1. We were literally moments from salvation when the sun stopped setting, it was very annoying.
2. I spent the first circuit of the clockface frowning at my friend Gabriel, then gave up since it was making my forehead hurt.
3. We’d moved up into the mountains to be nearer to Heaven when the big moment came, well out of cellphone range, so there wasn’t even any social media to troll for reaction vids and what have you.
4. I’d only made the decision to come up after some very detailed study of the relevant books, and considering the world situation and everything, really a great deal of work, so, yes, I was put out.
5. Gabriel recommended taking it in our stride.
6. “Maybe it’s a test,” he suggested.
7. I explained that I hated tests.
8. “Nonetheless,” he said.
9. His face was fairly stupid, I realised as the time dragged on, without salvation and with way too much sunlight.
10. The trees around our hut were starting to droop, they’d had enough too.
11. Around 2020 hours on the third clock revolution I finally voiced the thought that was troubling me: “Do you think we won’t be saved?”
12. The words felt thick and strange as the dropped from my lips.
13. Gabriel’s beard was pretty long at this point, because of his vow, and it bushed up on his chest as he tipped his head forward in thought.
14. “It seems impossible to me that we will not,” he said at last.
15. We’d only taken a certain amount of food, for obvious reasons, and it was running out, though not as fast as you might think; we didn’t feel as hungry as normal.
16. Seventeen turns of the clock in and I was sitting on a rock atop the scrubby cliff face over our hut with my eyes closed.
17. The bushes were all brown and dry and brittle, puffing away into ash as I brushed past them but I wasn’t thirsty.
18. The sun was directly above me, and I could feel it embracing me like a big warm hug.
19. It made me think of a time when I had a fever, I was very young and my dad carried me into the house from the car and I was awake but I pretended to be asleep and I could feel my legs swinging back and forth as he climbed the stairs.
20. After a period of time I heard some sounds below me and I thought it was probably Gabriel, climbing up to sit beside me on my rock.
21. I shifted over a little so he would have space.
22. He was panting a bit from the climb.
23. We sat beside each other on the warm rock.
24. After a while I leaned over and rested my head on his shoulder.
|# ? Jan 4, 2021 07:55|
|# ? Jan 4, 2021 16:54|
Interprompt: New Year's Resolutions Gone Wrong
|# ? Jan 4, 2021 21:19|
week 439 results
i suppose it's my fault for asking you for stories about the world changing and not foreseeing that i would get sci-fi. so much sci-fi. omg
pretty average but boring week. didnt make me want to die, but did make me want to take a nap
the winner goes to tyrannosaurus for not writing sci-fi
DM goes to tree bucket for trying to do way too much in not enough words
loss goes to weltlich because i dont know who shakespeare is
|# ? Jan 5, 2021 00:06|
Week 429 crits
Wow this was an extremely same-same week. All of you wrote good, enjoyable stories, so well done. I am currently binge-watching early 2000s Top Chef, and, as per the advice given on every episode of that show, all of these stories needed more salt. Except the winner, that one was seasoned just right.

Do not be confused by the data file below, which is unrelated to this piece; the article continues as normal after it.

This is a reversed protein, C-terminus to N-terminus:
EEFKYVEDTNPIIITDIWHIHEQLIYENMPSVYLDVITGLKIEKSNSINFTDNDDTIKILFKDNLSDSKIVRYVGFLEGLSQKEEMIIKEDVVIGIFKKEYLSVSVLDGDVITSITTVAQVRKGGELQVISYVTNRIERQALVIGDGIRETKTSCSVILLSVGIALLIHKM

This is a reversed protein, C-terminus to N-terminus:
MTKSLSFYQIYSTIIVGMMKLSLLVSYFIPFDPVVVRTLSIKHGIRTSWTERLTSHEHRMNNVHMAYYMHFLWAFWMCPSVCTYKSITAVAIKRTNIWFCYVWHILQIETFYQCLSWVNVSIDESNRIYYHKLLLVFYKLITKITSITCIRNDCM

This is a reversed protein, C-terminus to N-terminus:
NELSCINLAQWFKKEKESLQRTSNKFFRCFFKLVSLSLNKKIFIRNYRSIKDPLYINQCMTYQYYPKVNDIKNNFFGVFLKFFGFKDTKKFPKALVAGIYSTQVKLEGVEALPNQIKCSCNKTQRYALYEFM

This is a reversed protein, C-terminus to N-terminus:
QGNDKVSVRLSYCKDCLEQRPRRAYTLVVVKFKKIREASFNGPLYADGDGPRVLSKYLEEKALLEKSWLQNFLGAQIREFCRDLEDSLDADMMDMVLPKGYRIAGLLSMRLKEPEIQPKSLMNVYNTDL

2,496 words by Tree Bucket
Things I liked about this story: Piecing together (lol) the setting from the first two sections. The characterisation early on. The imagery of a small band of people picking through vast mounds of puzzle pieces. The sci-fi dystopia vibe.
Things I did not like about this story: The last line (I don’t get it at all). The vague neocapitalist nonsense the cousin spouts, particularly in the final section. The unclear motives of the AI (to be honest I think you would have been better to give zero explanation for why the people were being forced to do a giant puzzle than to give a partial explanation. Just let the setting be what it is and focus on the characters). The fact that you don’t actually describe what the finished puzzle shows.
Things that annoyed me: Proofing errors (e.g. “weigh” instead of “way”). You say the puzzle is 3km by 1km, but have the protagonist walk for an hour to reach a point on the edge. But an average person walks about 4km/hour, so your protagonist is walking weirdly slowly. The puzzle is far too small for a trillion pieces - it should be more like 33km by 10km (based on an estimation using the world’s largest commercially available puzzle, which has 40,320 pieces and is 6.7m by 1.8m).
Thirty People by brotherly
This is a story about a man helping his deceased father adjust to life in an virtual afterlife. The father’s experience is pretty much that of anyone adjusting to living in a new place, and the son’s role is to listen to his moaning and gently encourage him to make friends. The nature of their relationship doesn’t really change through the story; the son just finds his father easier to deal with as he becomes more settled.
Throughout the story electronic devices around the son are acting up. I think this is supposed to imply that ghost-dad is messing with them because of his unhappiness in VR heaven - once he starts to enjoy himself there, the mishaps stop. But whether the father is doing this on purpose or not isn’t explained, and it remains a mystery to the protag, rather than prompting him to action.
What exactly the afterlife is partially explained - there’s some flimflam, for example, about the physical (brain in a jar) vs. normal heaven. I think the story would have been better without this. The partial explanation only made me think that a more complete explanation was coming, and when it didn’t arrive I was left with annoying questions. Better just to present the world as it is and leave it at that, I think.